Both sides drive hard bargain on drive-thru | PostIndependent.com
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Both sides drive hard bargain on drive-thru

Greg Masse
Staff Writer

The Glenwood Springs City Council added conditions Thursday to a special use permit for a drive-thru bank in response to three neighbors, who had appealed aspects of the project.

But the council’s hearing on granting WestStar Bank a major development permit was continued until Aug. 15.

At issue in the special use permit was how many concessions WestStar Bank officials would need to make for the benefit of nearby neighbors. The bank plans to build a drive-thru bank and office building at 1901 Grand Ave.

The bank already has agreed to nine conditions, including a gate or chain to close the drive-thru lane at the “throat” of the drive-thru, turning off all lights by 10 p.m., and the construction of an eight-foot masonry wall. There was some disagreement, however, about exactly what or where the throat of the drive-thru is.

Each of the three appeals were filed by Park Drive residents who feel the drive-thru will negatively affect them. Some of the appellants’ concerns about the drive-thru included the annoyances of loud vehicle engine and stereo noise, noxious fumes from tailpipes and the loss of privacy.

“We are not opposed to a bank on this property,” appellant Terry Burke said. Rather, he said the neighbors want additional screening and noise controls.

WestStar Bank chairman E. B. Chester replied to the appeals by insisting the bank had done everything it could to comply with neighbors’ requests.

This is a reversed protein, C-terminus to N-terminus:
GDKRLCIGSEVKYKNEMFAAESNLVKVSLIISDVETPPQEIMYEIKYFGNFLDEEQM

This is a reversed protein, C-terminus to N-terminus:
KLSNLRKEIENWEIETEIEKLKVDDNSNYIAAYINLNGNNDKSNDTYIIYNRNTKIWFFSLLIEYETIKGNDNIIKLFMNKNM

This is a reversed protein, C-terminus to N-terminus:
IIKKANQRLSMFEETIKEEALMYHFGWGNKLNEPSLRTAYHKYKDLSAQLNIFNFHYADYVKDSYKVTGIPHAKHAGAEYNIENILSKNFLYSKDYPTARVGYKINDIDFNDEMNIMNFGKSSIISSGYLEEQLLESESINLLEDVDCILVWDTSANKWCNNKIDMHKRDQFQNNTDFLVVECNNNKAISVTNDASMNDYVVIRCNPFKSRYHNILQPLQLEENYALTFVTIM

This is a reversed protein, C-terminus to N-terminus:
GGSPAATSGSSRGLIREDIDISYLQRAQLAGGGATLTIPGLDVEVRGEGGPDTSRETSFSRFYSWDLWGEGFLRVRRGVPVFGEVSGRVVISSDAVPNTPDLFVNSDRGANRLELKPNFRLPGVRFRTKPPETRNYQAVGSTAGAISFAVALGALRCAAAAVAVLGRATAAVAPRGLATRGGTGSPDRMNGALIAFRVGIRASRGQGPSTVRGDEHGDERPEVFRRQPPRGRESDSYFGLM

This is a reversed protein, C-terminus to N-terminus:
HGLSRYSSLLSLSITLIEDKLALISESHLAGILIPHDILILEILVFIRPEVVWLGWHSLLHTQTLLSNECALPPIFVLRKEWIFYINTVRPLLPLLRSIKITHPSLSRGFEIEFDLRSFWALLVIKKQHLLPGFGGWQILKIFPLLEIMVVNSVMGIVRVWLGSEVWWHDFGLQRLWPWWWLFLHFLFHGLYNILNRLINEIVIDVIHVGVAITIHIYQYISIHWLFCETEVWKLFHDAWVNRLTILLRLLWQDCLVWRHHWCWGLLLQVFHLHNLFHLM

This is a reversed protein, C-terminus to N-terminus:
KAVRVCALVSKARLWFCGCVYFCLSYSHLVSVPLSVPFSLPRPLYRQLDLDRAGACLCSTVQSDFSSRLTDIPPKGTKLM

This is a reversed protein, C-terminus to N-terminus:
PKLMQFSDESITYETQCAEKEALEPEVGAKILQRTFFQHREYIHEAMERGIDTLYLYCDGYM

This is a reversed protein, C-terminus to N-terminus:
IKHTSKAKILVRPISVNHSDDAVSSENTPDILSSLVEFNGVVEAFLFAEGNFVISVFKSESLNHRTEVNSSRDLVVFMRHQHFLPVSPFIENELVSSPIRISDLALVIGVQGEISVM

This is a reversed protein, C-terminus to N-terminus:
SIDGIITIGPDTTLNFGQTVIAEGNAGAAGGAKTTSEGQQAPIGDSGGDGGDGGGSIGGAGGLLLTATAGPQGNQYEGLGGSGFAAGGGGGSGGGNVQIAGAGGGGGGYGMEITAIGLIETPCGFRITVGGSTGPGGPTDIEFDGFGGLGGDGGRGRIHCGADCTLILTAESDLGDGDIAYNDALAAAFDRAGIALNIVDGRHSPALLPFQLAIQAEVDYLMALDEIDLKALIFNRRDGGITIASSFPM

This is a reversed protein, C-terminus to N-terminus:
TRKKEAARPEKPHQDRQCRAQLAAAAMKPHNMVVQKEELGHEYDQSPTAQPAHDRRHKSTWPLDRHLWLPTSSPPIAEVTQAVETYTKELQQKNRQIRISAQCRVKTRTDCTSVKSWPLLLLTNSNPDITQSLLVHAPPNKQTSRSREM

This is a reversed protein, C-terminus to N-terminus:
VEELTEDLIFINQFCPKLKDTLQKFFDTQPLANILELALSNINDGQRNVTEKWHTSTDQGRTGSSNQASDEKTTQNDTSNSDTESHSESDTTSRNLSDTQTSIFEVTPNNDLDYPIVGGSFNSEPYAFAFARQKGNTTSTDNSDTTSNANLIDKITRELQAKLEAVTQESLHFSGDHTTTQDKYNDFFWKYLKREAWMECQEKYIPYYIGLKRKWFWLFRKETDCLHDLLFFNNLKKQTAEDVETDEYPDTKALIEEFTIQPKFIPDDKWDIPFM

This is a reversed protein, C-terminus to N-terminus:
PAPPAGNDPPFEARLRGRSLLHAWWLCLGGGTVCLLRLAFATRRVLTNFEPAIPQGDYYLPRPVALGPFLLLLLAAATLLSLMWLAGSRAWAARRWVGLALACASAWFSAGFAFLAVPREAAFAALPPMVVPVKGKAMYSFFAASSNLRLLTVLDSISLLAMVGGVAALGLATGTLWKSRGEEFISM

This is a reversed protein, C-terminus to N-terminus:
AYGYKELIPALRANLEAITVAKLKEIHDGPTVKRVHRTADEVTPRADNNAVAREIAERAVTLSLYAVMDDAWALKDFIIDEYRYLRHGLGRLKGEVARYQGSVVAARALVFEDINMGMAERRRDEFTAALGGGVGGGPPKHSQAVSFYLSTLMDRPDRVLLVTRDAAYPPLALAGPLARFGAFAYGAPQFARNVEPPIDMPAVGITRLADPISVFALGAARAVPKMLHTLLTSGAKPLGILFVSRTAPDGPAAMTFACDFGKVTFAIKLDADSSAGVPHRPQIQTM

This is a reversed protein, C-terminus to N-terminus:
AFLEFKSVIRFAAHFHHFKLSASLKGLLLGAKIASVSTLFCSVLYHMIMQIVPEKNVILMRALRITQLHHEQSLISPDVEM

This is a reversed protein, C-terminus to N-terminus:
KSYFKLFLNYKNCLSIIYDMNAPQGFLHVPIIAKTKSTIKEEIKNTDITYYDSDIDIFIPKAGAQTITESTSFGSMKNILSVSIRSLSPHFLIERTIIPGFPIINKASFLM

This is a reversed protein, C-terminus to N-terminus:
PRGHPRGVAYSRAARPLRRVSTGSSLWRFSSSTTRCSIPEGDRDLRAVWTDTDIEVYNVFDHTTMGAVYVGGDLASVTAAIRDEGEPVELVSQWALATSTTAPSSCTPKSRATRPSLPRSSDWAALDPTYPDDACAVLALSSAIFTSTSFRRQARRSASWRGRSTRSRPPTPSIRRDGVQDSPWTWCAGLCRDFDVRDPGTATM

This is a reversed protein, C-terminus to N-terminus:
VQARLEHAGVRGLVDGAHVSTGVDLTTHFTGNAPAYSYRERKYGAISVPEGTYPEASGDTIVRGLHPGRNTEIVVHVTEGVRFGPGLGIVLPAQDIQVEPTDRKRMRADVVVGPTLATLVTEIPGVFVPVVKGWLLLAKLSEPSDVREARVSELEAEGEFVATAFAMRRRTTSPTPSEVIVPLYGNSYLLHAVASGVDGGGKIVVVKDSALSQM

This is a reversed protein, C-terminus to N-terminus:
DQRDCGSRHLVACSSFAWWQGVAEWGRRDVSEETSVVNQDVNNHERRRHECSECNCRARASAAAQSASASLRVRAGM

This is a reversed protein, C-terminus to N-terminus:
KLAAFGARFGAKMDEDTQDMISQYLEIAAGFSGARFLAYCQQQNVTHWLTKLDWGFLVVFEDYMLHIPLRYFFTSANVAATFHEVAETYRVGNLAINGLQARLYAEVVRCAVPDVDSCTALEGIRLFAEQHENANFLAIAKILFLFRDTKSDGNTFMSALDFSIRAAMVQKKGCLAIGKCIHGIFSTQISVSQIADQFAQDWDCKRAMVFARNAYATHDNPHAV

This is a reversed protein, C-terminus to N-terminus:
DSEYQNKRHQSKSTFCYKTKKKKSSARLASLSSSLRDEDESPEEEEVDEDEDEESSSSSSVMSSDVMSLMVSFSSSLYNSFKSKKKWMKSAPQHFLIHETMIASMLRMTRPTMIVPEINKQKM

While talking about numerous changes made to the bank plan, Chester said the neighbors “brought up the perception that we reneged on this and reneged on that.

“We haven’t done that, we’re just trying to build something everyone can agree on so we can go home,” he added, noting that bank officials think fear of the drive-thru is “completely overblown.”

The neighbors also expressed concern about a two-way access through the bank parking lot. The approved Planning and Zoning Commission conditions call for a one-way drive-thru. But according to one of the earlier maps, the building included two-way access to its drive-thru and parking lot.

In subsequent drawings, however, it has apparently become unclear whether the bank’s parking lot access wound up with two-way or one-way access, a point that is still unresolved.

Chester then said, in no uncertain terms, that if two-way access is not allowed into the bank parking lot, he will scrap the project. He went on to warn that if the current plan is scrapped, he might build a larger building closer to neighbors’ homes.

During the appeals portion of the meeting, neighbors were granted five trees with six-inch-diameter trunks.

City Council also recommended that an eight-foot-tall privacy wall be set along the bank’s north property line, instead of setting it back five feet under normal setback requirements. The change will require a variance from the Board of Adjustment and Appeals.

By the time the discussion was at its end, it was past midnight. Exasperation was evident the faces of not only the two opposing sides, but also members of City Council.

So both sides plan to attend the next meeting, on Aug. 15, to try and hash out a compromise agreeable to everyone.


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